Dynamic Splendor: The Wall Mosaics in the Cathedral of Eufrasius at Pore? available in Hardcover
- Pub. Date:
- Penn State University Press
Dynamic Splendor introduces a cycle of sixth-century mosaics little known to scholars, though they are comparable in quality and interest to famed mosaics in Italy and elsewhere. Ann Terry and Henry Maguire provide the first comprehensive account of the history and meaning of the mosaics along with the first high-quality photographic documentation of the ensemble.
It has only recently been possible to study the mosaics at Poreč closely, due to favorable conditions in Croatian Istria, where the mosaics reside, and to the discovery of the original restoration documents in Vienna and Trieste. Terry and Maguire have tracked the condition and restoration of these works, distinguishing between the original mosaics and later contributions. Beyond creating an important archival source, the authors consider the making of the mosaics, their thematic structure, their relationship to the cathedral complex, and their connection to the patron, Bishop Eufrasius, while drawing parallels with other renowned works.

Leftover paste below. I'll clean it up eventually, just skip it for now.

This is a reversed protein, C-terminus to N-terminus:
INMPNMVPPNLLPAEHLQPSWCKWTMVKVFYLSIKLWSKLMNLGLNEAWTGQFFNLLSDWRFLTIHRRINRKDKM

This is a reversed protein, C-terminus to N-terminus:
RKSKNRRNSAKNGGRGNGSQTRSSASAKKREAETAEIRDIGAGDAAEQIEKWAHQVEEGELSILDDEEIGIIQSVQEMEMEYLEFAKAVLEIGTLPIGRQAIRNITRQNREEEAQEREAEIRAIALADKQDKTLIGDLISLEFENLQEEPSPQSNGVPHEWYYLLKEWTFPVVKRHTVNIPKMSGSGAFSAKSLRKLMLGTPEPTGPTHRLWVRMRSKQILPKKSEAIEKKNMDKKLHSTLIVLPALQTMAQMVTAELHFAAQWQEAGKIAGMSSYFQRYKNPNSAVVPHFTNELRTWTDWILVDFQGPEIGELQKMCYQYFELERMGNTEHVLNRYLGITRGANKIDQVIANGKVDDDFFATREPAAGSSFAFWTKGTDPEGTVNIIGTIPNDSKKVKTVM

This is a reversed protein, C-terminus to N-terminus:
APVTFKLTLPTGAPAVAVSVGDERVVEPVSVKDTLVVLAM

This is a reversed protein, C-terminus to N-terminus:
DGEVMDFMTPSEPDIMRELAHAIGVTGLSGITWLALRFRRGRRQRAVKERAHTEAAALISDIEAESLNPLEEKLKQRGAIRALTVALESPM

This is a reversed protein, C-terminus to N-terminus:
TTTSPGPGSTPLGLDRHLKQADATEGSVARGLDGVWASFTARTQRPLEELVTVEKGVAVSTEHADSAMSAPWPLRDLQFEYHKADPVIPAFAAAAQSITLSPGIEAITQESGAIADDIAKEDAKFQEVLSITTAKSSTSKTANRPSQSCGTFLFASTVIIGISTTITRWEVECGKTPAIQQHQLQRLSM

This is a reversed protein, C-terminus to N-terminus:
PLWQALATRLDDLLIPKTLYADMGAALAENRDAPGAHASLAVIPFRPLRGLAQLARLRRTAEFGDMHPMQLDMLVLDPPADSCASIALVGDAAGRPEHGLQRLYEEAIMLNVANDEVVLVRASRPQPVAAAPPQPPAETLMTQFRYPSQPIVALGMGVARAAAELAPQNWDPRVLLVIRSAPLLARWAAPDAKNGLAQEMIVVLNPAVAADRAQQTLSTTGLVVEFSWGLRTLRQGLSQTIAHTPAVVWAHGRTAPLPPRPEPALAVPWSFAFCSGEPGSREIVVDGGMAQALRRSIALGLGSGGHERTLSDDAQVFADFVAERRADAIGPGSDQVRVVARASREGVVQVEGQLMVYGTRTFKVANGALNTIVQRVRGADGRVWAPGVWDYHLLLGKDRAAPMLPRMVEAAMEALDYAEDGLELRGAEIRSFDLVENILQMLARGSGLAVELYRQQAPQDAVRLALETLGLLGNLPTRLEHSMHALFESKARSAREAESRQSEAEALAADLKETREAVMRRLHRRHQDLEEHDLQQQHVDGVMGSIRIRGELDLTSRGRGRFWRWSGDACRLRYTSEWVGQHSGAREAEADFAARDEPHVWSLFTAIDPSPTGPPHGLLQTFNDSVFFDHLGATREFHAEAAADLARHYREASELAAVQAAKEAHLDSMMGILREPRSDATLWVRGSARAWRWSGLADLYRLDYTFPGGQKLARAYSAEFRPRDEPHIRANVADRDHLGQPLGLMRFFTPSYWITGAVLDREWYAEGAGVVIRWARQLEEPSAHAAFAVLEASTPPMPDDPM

|Publisher:||Penn State University Press|
|Product dimensions:||10.00(w) x 12.00(h) x 1.40(d)|
About the Author
Ann Terry is an independent scholar and the author of A Century of Archaeology at Poreč (1847–1947) with Ffiona Gilmore Eaves (2001).
Henry Maguire is Professor in the Johns Hopkins History of Art Department. His publications include Earth and Ocean: The Terrestrial World in Early Byzantine Art (Penn State, 1987), the edited volume Byzantine Magic (1995), and Icons of Their Bodies: Saints and Their Images in Byzantium (1996).
Table of Contents
Note to Readers
1. Documentation of the Mosaics Prior to the Late Nineteenth-Century Restorations
2. Philosophy and Methods of the Restorers
3. Porec and Ravenna: Affiliations and Chronology
4. Mosaic Artistry in Sixth-Century Poreč
5. Sixth-Century Iconography: Questions of Identification
6. Sixth-Century Iconology: Questions of Meaning
Conclusion: Mosaic as a Dynamic Medium
Appendix I: Survey of Authentic and Restored Sections
Appendix II: A Note on Twentieth-Century Restorations
Frequently Cited Sources
List of Illustrations
Figures and Plates